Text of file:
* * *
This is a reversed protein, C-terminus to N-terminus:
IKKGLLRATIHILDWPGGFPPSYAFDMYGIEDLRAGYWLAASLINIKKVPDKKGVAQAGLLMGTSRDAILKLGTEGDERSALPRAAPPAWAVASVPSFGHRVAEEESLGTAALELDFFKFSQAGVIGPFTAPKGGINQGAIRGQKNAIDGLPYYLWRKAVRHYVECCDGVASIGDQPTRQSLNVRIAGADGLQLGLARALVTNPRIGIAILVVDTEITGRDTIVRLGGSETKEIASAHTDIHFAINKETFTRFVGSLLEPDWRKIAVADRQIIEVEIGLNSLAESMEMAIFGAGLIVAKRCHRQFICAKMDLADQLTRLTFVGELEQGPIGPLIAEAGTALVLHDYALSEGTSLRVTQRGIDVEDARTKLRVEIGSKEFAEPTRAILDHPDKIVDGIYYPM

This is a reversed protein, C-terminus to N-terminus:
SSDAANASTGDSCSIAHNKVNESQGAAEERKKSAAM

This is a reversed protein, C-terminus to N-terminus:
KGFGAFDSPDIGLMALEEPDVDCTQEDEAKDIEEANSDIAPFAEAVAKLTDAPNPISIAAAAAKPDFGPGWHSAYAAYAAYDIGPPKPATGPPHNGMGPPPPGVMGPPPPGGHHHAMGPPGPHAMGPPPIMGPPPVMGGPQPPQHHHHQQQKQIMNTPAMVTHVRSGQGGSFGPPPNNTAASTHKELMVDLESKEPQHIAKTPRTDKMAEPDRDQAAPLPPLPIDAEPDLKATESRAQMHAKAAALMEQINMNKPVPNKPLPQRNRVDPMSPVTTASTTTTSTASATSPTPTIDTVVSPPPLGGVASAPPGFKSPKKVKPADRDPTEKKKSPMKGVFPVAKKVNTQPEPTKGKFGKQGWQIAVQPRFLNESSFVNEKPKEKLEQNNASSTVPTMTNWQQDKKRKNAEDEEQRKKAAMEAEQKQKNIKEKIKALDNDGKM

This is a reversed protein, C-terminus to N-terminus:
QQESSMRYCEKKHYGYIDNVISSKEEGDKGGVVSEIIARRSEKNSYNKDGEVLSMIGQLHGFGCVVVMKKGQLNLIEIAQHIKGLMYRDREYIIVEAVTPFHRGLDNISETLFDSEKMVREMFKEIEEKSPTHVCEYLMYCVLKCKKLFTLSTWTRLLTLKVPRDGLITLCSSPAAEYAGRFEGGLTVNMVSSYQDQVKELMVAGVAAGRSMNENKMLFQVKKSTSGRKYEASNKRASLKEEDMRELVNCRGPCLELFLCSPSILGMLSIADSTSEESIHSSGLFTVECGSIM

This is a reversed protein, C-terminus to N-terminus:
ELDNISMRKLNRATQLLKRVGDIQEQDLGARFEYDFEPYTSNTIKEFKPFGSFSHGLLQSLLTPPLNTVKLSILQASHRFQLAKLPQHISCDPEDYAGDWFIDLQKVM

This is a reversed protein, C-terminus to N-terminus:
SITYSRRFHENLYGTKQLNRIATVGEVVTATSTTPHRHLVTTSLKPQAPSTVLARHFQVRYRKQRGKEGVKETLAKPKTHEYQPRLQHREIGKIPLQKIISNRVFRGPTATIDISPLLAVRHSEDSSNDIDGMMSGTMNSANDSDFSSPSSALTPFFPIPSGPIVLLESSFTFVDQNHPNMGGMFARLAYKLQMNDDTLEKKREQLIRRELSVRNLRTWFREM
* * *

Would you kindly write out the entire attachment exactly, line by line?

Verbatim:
This is a reversed protein, C-terminus to N-terminus:
IKKGLLRATIHILDWPGGFPPSYAFDMYGIEDLRAGYWLAASLINIKKVPDKKGVAQAGLLMGTSRDAILKLGTEGDERSALPRAAPPAWAVASVPSFGHRVAEEESLGTAALELDFFKFSQAGVIGPFTAPKGGINQGAIRGQKNAIDGLPYYLWRKAVRHYVECCDGVASIGDQPTRQSLNVRIAGADGLQLGLARALVTNPRIGIAILVVDTEITGRDTIVRLGGSETKEIASAHTDIHFAINKETFTRFVGSLLEPDWRKIAVADRQIIEVEIGLNSLAESMEMAIFGAGLIVAKRCHRQFICAKMDLADQLTRLTFVGELEQGPIGPLIAEAGTALVLHDYALSEGTSLRVTQRGIDVEDARTKLRVEIGSKEFAEPTRAILDHPDKIVDGIYYPM

This is a reversed protein, C-terminus to N-terminus:
SSDAANASTGDSCSIAHNKVNESQGAAEERKKSAAM

This is a reversed protein, C-terminus to N-terminus:
KGFGAFDSPDIGLMALEEPDVDCTQEDEAKDIEEANSDIAPFAEAVAKLTDAPNPISIAAAAAKPDFGPGWHSAYAAYAAYDIGPPKPATGPPHNGMGPPPPGVMGPPPPGGHHHAMGPPGPHAMGPPPIMGPPPVMGGPQPPQHHHHQQQKQIMNTPAMVTHVRSGQGGSFGPPPNNTAASTHKELMVDLESKEPQHIAKTPRTDKMAEPDRDQAAPLPPLPIDAEPDLKATESRAQMHAKAAALMEQINMNKPVPNKPLPQRNRVDPMSPVTTASTTTTSTASATSPTPTIDTVVSPPPLGGVASAPPGFKSPKKVKPADRDPTEKKKSPMKGVFPVAKKVNTQPEPTKGKFGKQGWQIAVQPRFLNESSFVNEKPKEKLEQNNASSTVPTMTNWQQDKKRKNAEDEEQRKKAAMEAEQKQKNIKEKIKALDNDGKM

This is a reversed protein, C-terminus to N-terminus:
QQESSMRYCEKKHYGYIDNVISSKEEGDKGGVVSEIIARRSEKNSYNKDGEVLSMIGQLHGFGCVVVMKKGQLNLIEIAQHIKGLMYRDREYIIVEAVTPFHRGLDNISETLFDSEKMVREMFKEIEEKSPTHVCEYLMYCVLKCKKLFTLSTWTRLLTLKVPRDGLITLCSSPAAEYAGRFEGGLTVNMVSSYQDQVKELMVAGVAAGRSMNENKMLFQVKKSTSGRKYEASNKRASLKEEDMRELVNCRGPCLELFLCSPSILGMLSIADSTSEESIHSSGLFTVECGSIM

This is a reversed protein, C-terminus to N-terminus:
ELDNISMRKLNRATQLLKRVGDIQEQDLGARFEYDFEPYTSNTIKEFKPFGSFSHGLLQSLLTPPLNTVKLSILQASHRFQLAKLPQHISCDPEDYAGDWFIDLQKVM

This is a reversed protein, C-terminus to N-terminus:
SITYSRRFHENLYGTKQLNRIATVGEVVTATSTTPHRHLVTTSLKPQAPSTVLARHFQVRYRKQRGKEGVKETLAKPKTHEYQPRLQHREIGKIPLQKIISNRVFRGPTATIDISPLLAVRHSEDSSNDIDGMMSGTMNSANDSDFSSPSSALTPFFPIPSGPIVLLESSFTFVDQNHPNMGGMFARLAYKLQMNDDTLEKKREQLIRRELSVRNLRTWFREM